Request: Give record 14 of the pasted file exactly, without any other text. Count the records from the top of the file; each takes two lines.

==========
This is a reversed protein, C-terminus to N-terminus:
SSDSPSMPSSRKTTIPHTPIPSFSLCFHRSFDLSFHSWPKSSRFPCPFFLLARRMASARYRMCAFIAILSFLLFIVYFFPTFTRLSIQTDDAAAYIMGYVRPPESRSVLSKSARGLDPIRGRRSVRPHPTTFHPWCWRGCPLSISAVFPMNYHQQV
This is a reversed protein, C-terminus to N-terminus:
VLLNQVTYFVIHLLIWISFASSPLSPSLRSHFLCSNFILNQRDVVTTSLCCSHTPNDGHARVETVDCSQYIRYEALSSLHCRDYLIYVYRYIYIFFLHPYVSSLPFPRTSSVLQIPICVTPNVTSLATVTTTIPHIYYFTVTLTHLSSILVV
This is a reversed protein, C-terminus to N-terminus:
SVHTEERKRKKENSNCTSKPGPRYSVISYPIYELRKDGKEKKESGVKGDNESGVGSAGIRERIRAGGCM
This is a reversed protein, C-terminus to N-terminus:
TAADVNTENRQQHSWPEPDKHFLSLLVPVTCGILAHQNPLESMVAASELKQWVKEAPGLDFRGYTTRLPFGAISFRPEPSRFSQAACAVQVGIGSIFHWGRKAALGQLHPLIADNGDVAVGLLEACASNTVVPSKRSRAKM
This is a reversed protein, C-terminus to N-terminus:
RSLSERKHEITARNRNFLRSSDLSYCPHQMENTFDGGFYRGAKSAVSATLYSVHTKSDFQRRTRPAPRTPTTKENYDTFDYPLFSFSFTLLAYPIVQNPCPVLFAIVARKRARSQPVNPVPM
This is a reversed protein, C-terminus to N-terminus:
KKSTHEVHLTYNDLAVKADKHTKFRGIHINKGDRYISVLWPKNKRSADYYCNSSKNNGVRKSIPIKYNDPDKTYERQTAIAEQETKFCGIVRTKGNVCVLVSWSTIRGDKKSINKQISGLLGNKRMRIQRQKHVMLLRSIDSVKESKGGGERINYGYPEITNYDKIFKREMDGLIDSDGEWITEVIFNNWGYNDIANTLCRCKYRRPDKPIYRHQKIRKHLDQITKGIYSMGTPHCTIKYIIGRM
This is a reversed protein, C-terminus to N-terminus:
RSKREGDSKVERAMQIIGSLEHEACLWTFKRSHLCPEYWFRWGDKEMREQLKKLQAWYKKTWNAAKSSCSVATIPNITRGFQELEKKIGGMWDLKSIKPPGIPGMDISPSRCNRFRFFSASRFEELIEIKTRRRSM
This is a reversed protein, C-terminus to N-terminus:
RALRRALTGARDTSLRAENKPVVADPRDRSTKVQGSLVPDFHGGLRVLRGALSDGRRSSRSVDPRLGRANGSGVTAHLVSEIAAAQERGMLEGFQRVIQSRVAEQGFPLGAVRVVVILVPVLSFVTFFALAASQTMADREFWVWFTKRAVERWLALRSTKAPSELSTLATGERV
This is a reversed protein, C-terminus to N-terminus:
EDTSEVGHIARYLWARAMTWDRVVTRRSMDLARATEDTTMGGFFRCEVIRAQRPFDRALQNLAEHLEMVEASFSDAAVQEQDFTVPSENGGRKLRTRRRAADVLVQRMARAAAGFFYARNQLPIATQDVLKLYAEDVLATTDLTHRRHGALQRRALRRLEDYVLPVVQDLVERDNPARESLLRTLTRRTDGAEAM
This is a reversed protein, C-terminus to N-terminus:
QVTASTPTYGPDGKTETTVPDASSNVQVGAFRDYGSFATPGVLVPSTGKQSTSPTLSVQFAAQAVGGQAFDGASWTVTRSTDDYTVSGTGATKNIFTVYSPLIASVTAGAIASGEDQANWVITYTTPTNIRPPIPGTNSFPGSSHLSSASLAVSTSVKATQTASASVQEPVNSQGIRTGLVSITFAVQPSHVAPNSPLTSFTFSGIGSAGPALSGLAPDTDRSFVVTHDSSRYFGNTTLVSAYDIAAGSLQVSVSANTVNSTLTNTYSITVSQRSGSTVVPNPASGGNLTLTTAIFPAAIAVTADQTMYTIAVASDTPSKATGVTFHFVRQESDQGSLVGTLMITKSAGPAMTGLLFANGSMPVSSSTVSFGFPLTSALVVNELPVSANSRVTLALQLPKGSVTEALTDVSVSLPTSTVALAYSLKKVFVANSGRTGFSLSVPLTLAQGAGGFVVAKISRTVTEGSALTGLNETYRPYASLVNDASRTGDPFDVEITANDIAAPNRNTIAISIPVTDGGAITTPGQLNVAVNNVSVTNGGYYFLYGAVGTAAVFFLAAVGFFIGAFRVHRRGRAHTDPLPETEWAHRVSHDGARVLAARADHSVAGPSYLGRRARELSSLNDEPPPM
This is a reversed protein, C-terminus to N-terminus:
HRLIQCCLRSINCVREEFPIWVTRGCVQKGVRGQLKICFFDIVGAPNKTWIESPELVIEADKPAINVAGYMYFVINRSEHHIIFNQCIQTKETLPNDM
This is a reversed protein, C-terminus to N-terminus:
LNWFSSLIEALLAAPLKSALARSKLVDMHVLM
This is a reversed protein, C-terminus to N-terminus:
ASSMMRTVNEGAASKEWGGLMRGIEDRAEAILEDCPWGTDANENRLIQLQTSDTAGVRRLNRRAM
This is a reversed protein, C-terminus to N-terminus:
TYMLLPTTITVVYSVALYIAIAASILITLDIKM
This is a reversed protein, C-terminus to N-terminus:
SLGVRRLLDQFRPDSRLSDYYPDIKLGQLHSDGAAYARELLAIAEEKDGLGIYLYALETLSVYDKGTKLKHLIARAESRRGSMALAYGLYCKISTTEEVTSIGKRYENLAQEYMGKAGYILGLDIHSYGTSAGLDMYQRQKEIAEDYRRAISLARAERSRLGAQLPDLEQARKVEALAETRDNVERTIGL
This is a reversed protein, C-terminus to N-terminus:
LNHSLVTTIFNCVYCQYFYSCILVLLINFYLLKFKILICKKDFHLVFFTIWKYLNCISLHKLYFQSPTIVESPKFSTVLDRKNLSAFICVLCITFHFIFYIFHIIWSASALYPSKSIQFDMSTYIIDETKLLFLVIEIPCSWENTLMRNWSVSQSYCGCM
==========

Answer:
This is a reversed protein, C-terminus to N-terminus:
TYMLLPTTITVVYSVALYIAIAASILITLDIKM